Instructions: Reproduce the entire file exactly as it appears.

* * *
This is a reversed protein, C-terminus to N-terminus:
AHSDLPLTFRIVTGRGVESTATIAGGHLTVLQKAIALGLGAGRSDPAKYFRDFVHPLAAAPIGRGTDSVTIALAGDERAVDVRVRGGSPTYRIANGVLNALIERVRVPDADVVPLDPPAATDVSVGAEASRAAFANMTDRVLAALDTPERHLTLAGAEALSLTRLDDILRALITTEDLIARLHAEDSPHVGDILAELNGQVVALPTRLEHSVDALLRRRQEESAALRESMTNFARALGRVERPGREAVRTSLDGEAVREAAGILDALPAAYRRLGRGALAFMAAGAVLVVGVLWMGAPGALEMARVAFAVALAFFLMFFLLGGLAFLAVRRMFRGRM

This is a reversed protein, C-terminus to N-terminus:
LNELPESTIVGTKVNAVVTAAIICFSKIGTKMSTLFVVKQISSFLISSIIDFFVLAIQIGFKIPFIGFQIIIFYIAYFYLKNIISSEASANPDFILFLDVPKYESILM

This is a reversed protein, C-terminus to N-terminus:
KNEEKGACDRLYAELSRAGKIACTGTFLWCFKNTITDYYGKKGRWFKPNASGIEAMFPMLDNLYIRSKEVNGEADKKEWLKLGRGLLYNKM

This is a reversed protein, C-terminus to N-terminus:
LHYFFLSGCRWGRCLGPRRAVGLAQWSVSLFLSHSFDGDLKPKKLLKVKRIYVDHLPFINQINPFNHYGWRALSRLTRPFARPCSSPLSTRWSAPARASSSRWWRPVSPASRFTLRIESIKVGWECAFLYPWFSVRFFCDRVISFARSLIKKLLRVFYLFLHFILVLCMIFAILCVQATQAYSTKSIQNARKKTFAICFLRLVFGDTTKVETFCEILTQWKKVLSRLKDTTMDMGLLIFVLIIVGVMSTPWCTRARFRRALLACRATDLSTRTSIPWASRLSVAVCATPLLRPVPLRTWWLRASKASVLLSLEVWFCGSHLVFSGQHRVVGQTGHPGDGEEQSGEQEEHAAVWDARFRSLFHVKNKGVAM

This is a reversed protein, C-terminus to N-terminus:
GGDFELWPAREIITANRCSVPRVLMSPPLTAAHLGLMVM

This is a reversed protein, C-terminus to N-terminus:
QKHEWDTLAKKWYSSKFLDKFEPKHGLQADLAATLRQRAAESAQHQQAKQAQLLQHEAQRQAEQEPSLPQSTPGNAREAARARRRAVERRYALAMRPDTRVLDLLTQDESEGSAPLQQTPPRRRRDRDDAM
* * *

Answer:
This is a reversed protein, C-terminus to N-terminus:
AHSDLPLTFRIVTGRGVESTATIAGGHLTVLQKAIALGLGAGRSDPAKYFRDFVHPLAAAPIGRGTDSVTIALAGDERAVDVRVRGGSPTYRIANGVLNALIERVRVPDADVVPLDPPAATDVSVGAEASRAAFANMTDRVLAALDTPERHLTLAGAEALSLTRLDDILRALITTEDLIARLHAEDSPHVGDILAELNGQVVALPTRLEHSVDALLRRRQEESAALRESMTNFARALGRVERPGREAVRTSLDGEAVREAAGILDALPAAYRRLGRGALAFMAAGAVLVVGVLWMGAPGALEMARVAFAVALAFFLMFFLLGGLAFLAVRRMFRGRM

This is a reversed protein, C-terminus to N-terminus:
LNELPESTIVGTKVNAVVTAAIICFSKIGTKMSTLFVVKQISSFLISSIIDFFVLAIQIGFKIPFIGFQIIIFYIAYFYLKNIISSEASANPDFILFLDVPKYESILM

This is a reversed protein, C-terminus to N-terminus:
KNEEKGACDRLYAELSRAGKIACTGTFLWCFKNTITDYYGKKGRWFKPNASGIEAMFPMLDNLYIRSKEVNGEADKKEWLKLGRGLLYNKM

This is a reversed protein, C-terminus to N-terminus:
LHYFFLSGCRWGRCLGPRRAVGLAQWSVSLFLSHSFDGDLKPKKLLKVKRIYVDHLPFINQINPFNHYGWRALSRLTRPFARPCSSPLSTRWSAPARASSSRWWRPVSPASRFTLRIESIKVGWECAFLYPWFSVRFFCDRVISFARSLIKKLLRVFYLFLHFILVLCMIFAILCVQATQAYSTKSIQNARKKTFAICFLRLVFGDTTKVETFCEILTQWKKVLSRLKDTTMDMGLLIFVLIIVGVMSTPWCTRARFRRALLACRATDLSTRTSIPWASRLSVAVCATPLLRPVPLRTWWLRASKASVLLSLEVWFCGSHLVFSGQHRVVGQTGHPGDGEEQSGEQEEHAAVWDARFRSLFHVKNKGVAM

This is a reversed protein, C-terminus to N-terminus:
GGDFELWPAREIITANRCSVPRVLMSPPLTAAHLGLMVM

This is a reversed protein, C-terminus to N-terminus:
QKHEWDTLAKKWYSSKFLDKFEPKHGLQADLAATLRQRAAESAQHQQAKQAQLLQHEAQRQAEQEPSLPQSTPGNAREAARARRRAVERRYALAMRPDTRVLDLLTQDESEGSAPLQQTPPRRRRDRDDAM